Cocooned in leaves, wrapped like fresh caught fish, woven into casings by the zig zag zipped silken spinnings of grace, here we curl up and die, and wait for new life. Here we lie and dream of spacious places where our feet will soon be set, whilst the world sees only a fresco of shallow caves, grave in their claustrophobic smallness. Inside, our wings form and we fly, my brothers, my sisters, we fly!

© Keren Dibbens-Wyatt 2016

Photo from Pixabay

 

9: Disbelieved

9 disbelieved bluekdesign MF

But they did not believe the women, because their words seemed to them like nonsense.” Luke 24:11 NIV

Two thousand years on and women are still used to being classed as lesser witnesses. For much of history we have been branded hysterical, untrustworthy and illogical. There is something deeply painful about not being believed. Imagine how these female disciples must have felt, shamed and pained as the men dismissed them and their amazing story!  I know something of this kind of pain particularly within my chronic illness, and have had cruel and disdainful treatment from medics, health professionals and even friends.

I see the same attitude time and time again around those with so-called “invisible” illnesses that are hard to quantify or diagnose, and with those with mental illnesses or depression.   One of the kindest and best things you can ever do for someone suffering with such a problem is to believe them. Believe them when they say they can’t do something, or that it is difficult, or that they are in pain, even when it seems hard for you in a healthy mind and body to credit.

When our experience is very different from the one being related, we can be very quick to dismiss the witnesses. And if we are prejudiced and already disinclined to believe the person because of their gender, their race, their religion, if they are in some way, not like us, or not quite the ticket, our belief is likely to be still weaker.

Only Peter of the twelve, went to check out the women’s story. Don’t you think he was glad he did?  Since then, many people have dismissed the gospel message as nonsense, but God is fond of using things that seem on the surface to not make sense, things that seem upside down or back to front to teach us. He delights in turning things on their head and using the small and weak to topple the rich and the powerful. He would rather have his earthly ministry funded by a collective of women than top businessmen, and rather have fishermen and tax collectors as his pupils, than the elite of the Temple schools. He would rather announce his resurrection to a group who were unlikely to be heard, than to government officials. After rising victorious from defeating hell and death, he would rather have a barbeque on the beach with his friends than stand in the arena preaching about his triumph.

Listen. Consider. Believe.

 

©Keren Dibbens-Wyatt

Photo from Morguefile.com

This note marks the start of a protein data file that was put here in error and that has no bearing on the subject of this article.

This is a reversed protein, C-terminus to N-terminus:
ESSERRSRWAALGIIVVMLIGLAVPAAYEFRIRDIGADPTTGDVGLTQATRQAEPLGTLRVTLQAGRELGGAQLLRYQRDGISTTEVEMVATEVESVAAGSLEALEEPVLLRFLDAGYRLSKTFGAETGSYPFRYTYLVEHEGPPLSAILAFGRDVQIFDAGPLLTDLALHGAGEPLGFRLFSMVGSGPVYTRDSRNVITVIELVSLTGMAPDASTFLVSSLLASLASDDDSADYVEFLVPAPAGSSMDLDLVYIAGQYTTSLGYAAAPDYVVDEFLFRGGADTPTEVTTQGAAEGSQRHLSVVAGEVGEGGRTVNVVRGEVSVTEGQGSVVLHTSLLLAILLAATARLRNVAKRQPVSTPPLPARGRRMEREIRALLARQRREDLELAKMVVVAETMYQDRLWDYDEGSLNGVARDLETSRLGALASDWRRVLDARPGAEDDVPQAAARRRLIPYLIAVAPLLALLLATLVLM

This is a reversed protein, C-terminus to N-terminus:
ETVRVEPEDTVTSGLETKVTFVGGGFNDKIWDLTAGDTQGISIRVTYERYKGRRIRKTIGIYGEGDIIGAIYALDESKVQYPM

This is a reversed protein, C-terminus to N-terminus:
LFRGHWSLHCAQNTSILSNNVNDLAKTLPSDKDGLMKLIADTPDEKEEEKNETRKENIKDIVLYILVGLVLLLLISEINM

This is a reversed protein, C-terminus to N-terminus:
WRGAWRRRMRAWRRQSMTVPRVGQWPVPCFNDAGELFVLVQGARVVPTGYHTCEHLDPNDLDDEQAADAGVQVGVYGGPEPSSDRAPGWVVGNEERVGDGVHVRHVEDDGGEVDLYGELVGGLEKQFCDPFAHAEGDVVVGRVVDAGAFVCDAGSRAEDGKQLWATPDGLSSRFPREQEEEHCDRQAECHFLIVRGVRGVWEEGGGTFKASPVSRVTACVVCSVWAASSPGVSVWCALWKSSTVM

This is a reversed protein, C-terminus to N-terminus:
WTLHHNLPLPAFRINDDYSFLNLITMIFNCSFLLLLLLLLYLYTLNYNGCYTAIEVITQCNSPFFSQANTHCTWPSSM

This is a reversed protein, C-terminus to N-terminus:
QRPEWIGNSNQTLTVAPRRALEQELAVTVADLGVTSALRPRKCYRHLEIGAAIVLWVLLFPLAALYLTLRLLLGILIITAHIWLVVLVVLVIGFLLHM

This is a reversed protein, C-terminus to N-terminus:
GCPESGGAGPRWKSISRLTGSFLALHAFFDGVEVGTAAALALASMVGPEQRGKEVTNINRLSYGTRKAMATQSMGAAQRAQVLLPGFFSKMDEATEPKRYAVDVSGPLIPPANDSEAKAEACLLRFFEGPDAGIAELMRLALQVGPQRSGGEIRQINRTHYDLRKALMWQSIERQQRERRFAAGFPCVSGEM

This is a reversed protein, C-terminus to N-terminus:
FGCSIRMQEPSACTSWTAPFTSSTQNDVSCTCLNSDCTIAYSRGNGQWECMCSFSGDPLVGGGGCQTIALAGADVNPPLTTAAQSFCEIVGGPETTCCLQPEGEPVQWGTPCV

6: Wither goest thou?

6 wither Pippalou MF

“The earth dries up and withers, the world languishes and withers, the heavens languish with the earth.” Isaiah 24:4 NIV

More and more clearly it seems to me, life is about transformation from one kind of wholeness to another. And the road that lies between the two is brokenness. For life that begins at all, mostly comes through pain and chaos into a kind of perfection. New born babies, flowers as they first open, nestlings hatching, there is something about newness, youth, beginnings, that is flawless. No blemishes, no wounds, no lost petals to damage their symmetry. But this does not last long. My cat’s once perfect pink nose is now latticed with several scars hard won in garden skirmishes. My skin is not perfect and smooth any more (I recently tried to remove a loose eyelash with tweezers only to heartbreakingly discover it was a wrinkle), and the faultless pink gerbera in the vase that I gaze on now in wonder, will be wilting and decaying soon enough.

But the resurrection we witness also in nature and in the coming and going of the seasons tells us that there is something else afoot. And Jesus lived this out for us, to help even the densest among us begin to understand. Pain is temporary, even if it lasts an earthly lifetime. Death is not the end result. Suffering is a road, not a destination. People are fond of saying that about happiness, but we rarely see the other side of the coin, which is more encouraging for those of us already having a hard time. What we are going through means something, it is a path, a way, a becoming. The via dolorosa is part of the pilgrimage, not where we are headed. The Road to Emmaus is trudged by us all as we walk to a place of enlightenment and revelation, it is not the place we end up.

©Keren Dibbens-Wyatt

Photo from Morguefile.com

194: Rolling Stone

194 hotblack MF rolling stone

Not by the gentle hand or tears of Mary, but by hands bronzed and timeless, the rock is rolled. This new wheeled invention is hard to grasp, the movement of heaven’s cogs purposeful and interlinked with plans hardwired into the very fabric of time. God’s well-oiled machinery releases the new wine, and out it flows, music of the spheres, trumpets muted by the world’s deafness nevertheless heralding the rebirth of the divine, with ten fingers and ten toes and the gaping wounds of having already, at so tender an age, made all well.

Mistaking the greater miracle for the gardener, we miss it, and stare, open-mouthed at heaviness made light, a strange emptiness, and notice only the absence of moss.

 

© Keren Dibbens-Wyatt 2016

Photo from morguefile.com